• Oh, and I realize that wasn’t what Justin was saying. What I meant was that I thought it was such an effective thriller than the characterization issues didn’t bother me as much as they bothered him. To me, they were enough to keep it from an A, but not enough to knock the grade down any further than that. Still, I definitely don’t think it was quite as brilliant as a lot of people do. Very good film, but hardly one that will be remembered for years to come.

  • – El Topo (B)
    Utterly bizarre, somewhat painfully self-indulgent yet a very compelling and arresting tale that has violence of a B slasher movie and surreal imagery of Bunuel (nearly). Tries to hard to deliver its mockery and satirical approach of a society infested deep in its weird ways of life, religion and politics.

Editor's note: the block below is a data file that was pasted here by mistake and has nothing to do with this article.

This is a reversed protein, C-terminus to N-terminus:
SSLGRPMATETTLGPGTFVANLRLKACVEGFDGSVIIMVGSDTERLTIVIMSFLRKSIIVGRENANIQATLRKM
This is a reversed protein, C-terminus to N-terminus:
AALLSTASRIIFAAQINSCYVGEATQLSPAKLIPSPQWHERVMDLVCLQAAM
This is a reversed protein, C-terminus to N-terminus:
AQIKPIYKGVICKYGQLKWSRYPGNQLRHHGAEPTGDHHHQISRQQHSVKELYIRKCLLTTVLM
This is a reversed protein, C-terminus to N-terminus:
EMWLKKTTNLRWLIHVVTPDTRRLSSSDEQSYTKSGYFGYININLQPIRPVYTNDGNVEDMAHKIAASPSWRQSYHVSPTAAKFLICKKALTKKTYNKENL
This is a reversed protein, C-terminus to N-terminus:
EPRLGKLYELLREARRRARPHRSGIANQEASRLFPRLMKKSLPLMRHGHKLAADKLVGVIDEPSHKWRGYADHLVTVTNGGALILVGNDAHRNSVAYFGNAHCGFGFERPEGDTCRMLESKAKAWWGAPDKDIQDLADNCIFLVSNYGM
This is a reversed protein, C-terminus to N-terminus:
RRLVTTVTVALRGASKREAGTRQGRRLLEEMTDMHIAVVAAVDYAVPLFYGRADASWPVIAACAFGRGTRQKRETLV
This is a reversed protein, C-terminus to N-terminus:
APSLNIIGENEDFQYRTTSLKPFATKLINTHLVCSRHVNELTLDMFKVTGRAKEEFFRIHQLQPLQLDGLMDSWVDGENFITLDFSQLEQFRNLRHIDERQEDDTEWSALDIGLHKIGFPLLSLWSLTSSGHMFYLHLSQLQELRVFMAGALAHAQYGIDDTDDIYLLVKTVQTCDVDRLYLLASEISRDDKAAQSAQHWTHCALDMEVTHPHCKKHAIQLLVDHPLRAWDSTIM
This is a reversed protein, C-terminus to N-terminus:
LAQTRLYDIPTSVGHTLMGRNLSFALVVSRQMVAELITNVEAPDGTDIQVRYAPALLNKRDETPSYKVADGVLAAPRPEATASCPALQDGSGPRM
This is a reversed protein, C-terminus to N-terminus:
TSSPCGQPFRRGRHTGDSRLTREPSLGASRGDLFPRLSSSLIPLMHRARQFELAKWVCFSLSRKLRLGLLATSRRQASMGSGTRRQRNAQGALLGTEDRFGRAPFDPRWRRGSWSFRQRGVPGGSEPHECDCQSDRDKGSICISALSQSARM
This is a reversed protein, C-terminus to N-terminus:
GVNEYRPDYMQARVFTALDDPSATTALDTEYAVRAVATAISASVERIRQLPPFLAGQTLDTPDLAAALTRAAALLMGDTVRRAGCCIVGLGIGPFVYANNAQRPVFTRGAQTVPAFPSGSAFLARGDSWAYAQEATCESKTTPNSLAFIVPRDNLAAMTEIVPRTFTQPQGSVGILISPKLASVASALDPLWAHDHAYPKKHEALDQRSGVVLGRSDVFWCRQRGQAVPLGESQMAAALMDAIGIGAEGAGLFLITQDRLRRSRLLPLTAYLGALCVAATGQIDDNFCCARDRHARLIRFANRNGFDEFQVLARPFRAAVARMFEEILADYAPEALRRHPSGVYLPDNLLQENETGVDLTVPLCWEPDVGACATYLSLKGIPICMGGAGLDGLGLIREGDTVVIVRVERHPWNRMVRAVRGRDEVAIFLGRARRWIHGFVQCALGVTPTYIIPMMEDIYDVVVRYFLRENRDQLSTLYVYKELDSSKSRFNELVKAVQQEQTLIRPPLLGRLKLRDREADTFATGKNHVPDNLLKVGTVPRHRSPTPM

– ParaNorman (B+)
    Creepy, imaginative, visually stunning, funny and frank, this level of brilliance and originality is something animated movies specially needs these days. I had a great time watching it.

    – The Princess Bride (2nd viewing) (B+)
    Everyone loves this movie, i like it! This de-constructed fairytale is something that just wins you over with its funny lines and some of the most touching, memorable and lovely moments.

    – Hope Springs (B)
    Not what i was expecting but this is a grown up romantic dramedy from grown ups! I think both Meryl Streep and specially Tommy Lee Jones delivered brilliant performances, one of the year’s best. The movie is quite frank in its depiction of some otherwise taboo subjects but it treats them with care.

  • Genadijus

    Don’t You want that it’s a time to update Oscar predictions? The race is becoming more intensive in such categories…